The few published prospective randomized-controlled studies investigating SRL- or EVR-based immunosuppression are flawed by small patient cohorts and rather short follow-up periods (95–97). In a recent prospective study including 21 patients with chronic renal dysfunction, conversion to EVL allowed CNI elimination in 95.2% of patients. No rejection episode occurred post-conversion during a mean follow-up of 19.8 months. Kidney function initially improved significantly at day 30, but failed to show an advantage after 3 and 6 months (98). The lack of significant improvements in renal function can be attributed to the delayed introduction of mTOR inhibitors and to concurrent aetiological factors of renal dysfunction such as diabetic or hypertensive nephropathies.

In a recently published randomized-controlled study, patients were treated with CSA for the first 10 days, then randomized to receive EVR plus CSA up to day 30 and then either continued on EVR monotherapy (EVR group) or maintained on CSA with or without MMF (control group) (97). One-year results showed that MDRD was significantly better in the EVR monotherapy group as compared with the control group. Results from two multicentre, randomized, phase III studies ( Identifier: NCT00378014; NCT00622869) comparing an EVL-based regimen vs. a CNI-based regimen in de novo LT recipients will provide further information with respect to the role of the mTOR inhibitor in renal preservation after LT.

Combined mycophenolate mofetil and mammalian target of rapamycin inhibitor immunosuppression

To date, very limited information is available from studies investigating combined MMF and mTOR inhibitor therapy in LT patients (99, 100).

Interestingly, it has been shown that comedication with SRL or CSA differently affects MPA exposure in kidney transplant patients (101). CSA but not SRL inhibits the enterohepatic recirculation of MPA, resulting in 4.4-fold lower dose-adjusted MPA trough levels and 50% lower MPA daily exposure.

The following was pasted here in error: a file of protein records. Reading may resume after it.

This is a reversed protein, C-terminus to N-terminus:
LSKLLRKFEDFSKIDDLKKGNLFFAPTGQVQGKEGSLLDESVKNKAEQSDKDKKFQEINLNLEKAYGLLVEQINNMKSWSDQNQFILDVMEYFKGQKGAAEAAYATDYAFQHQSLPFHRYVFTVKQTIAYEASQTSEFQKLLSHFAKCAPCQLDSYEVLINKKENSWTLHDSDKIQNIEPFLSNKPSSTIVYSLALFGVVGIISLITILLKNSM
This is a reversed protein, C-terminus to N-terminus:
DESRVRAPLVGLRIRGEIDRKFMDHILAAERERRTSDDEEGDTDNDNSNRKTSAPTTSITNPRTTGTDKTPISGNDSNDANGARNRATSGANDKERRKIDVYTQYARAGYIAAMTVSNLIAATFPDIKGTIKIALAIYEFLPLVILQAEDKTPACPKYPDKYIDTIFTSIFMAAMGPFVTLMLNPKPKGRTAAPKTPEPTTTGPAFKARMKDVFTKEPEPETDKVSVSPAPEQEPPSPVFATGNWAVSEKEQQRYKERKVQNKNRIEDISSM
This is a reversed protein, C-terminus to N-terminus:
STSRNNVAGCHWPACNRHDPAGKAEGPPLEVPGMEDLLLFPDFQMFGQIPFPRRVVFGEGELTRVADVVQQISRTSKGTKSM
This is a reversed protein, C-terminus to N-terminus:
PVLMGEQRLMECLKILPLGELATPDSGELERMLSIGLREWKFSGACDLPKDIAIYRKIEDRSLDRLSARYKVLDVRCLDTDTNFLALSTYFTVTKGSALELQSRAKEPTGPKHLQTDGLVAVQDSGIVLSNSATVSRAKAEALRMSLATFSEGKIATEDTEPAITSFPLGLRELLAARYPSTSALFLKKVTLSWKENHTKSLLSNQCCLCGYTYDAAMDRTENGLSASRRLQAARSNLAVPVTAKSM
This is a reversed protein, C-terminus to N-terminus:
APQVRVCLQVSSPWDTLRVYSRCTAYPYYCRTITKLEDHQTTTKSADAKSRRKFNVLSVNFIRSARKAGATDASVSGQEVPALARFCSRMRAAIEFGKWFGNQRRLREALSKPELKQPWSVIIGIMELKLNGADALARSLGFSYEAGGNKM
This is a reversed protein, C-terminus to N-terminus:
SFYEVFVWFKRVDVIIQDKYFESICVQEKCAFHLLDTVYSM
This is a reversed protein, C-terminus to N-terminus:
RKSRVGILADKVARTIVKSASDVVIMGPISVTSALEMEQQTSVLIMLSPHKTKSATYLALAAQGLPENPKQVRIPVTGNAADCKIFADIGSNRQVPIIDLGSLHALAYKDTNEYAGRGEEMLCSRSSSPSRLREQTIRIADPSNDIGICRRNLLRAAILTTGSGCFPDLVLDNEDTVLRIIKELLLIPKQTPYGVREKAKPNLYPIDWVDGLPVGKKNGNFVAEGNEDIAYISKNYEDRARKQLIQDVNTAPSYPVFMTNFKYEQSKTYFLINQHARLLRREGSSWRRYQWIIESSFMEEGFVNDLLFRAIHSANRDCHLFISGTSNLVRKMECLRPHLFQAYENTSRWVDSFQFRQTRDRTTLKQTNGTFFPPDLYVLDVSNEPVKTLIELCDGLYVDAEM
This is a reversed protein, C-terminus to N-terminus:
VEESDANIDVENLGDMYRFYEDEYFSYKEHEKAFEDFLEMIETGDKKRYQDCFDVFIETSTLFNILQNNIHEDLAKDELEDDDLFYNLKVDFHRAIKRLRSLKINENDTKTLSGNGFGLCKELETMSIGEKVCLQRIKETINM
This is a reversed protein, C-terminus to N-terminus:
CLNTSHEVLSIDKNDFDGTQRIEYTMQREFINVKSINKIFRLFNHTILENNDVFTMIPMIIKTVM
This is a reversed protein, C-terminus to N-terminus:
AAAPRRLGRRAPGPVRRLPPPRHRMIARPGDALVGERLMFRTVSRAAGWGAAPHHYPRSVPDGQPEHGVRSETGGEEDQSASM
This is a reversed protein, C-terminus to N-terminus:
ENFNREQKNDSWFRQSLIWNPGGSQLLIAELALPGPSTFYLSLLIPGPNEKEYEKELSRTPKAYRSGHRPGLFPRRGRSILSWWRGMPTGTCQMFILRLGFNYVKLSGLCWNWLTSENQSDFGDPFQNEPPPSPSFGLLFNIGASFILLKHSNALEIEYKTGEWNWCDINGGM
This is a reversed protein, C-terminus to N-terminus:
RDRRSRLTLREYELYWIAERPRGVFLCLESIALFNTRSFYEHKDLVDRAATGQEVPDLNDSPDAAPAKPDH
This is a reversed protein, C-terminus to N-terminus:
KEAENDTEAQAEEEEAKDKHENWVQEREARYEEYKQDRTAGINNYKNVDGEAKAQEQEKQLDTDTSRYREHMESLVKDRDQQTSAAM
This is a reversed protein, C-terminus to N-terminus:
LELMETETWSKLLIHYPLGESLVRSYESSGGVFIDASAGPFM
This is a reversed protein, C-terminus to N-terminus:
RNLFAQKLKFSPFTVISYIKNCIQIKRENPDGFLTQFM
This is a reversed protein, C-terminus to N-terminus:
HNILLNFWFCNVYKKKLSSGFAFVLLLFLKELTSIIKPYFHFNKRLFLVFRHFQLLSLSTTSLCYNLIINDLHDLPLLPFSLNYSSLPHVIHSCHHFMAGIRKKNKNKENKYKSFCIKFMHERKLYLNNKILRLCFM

The results from a prospective, open labelled study of a CNI-free maintenance regimen with MMF and SRL were presented on the ATC 2009 (100). The mean time from transplant to study entry was 53.9±12.8 days in the MMF/SRL group and 51.8±11.3 days in the MMF/CNI control group. The mean GFR increase was significantly higher in the MMF/SRL group as compared with the control group (19.7±40.6% and 1.2±39.9, P<0.001) at month 12 (100). The BPAR rate was significantly higher in the MMF/SRL group (12.2% and 4.1%, P=0.014) but was not associated with a higher rate of graft loss.

The results from a prospective open-label, multicentre, randomized trial to investigate the switch from an ATG induction plus CSA/MMF/steroid regimen to an SRL/MMF/steroid regimen 10–24 days after renal transplantation demonstrated significantly better SCr and GFR values in the SRL-based treatment group as compared with the CSA/MMF/steroid control group (102). Of note, patient and graft survival and incidence of BPAR after conversion were not significantly different in both the groups.

The group from Regensburg initiated a single-arm pilot study to determine the safety and efficacy of a CNI-free combination therapy [basiliximab induction/MPA and delayed (10 days post-transplant) SRL] in patients with impaired renal function (GFR<50 ml/min and/or SCr>1.5 mg/dl) at LT (99). The study design stipulates that if at least 8 of 9 included patients do not present with steroid-resistant acute rejection within 30 days after LT, additional 20 patients will be included. The results from this ‘bottom-up’ immunosuppressive strategy need to be awaited to determine whether this strategy is an innovative concept to prevent or avoid further renal dysfunction during follow-up after LT.

However, a flaw of combined MMF and mTOR inhibitors therapy are agonistic side effects such as bone marrow suppression, which may limit its combined use in a substantial proportion of patients.


LT patients are at a risk of developing AKI post-operatively. The largest decline in renal function occurs during LT and the immediate post-operative period. Thus, intra- and peri-operative haemodynamic management is crucial to preserve long-term renal function.

The RIFLE score for the classification of AKI currently enhances the ability to design well-designed prospective studies without loss of comparability and develop collaborative networks. Application of new promising biomarkers may be useful for earlier detection and treatment of AKI. There are no evidence-based guidelines on optimal perioperative fluid management in LT patients; however, avoidance of dehydration and hypotension are useful strategies to avoid AKI. Early institution of RRT in LT patients with advanced AKI may have a beneficial impact on survival.

Emerging evidence suggests that AKI is accompanied by an increased risk for developing chronic kidney disease. Novel strategies to preserve renal function include reduced CNI protocols or CNI avoidance regimens. CNI discontinuation and replacement with MMF or SRL may have the potential to recover renal function. CNI delay with induction therapy for bridging the early post-operative phase should be considered especially in patients with high MELD scores.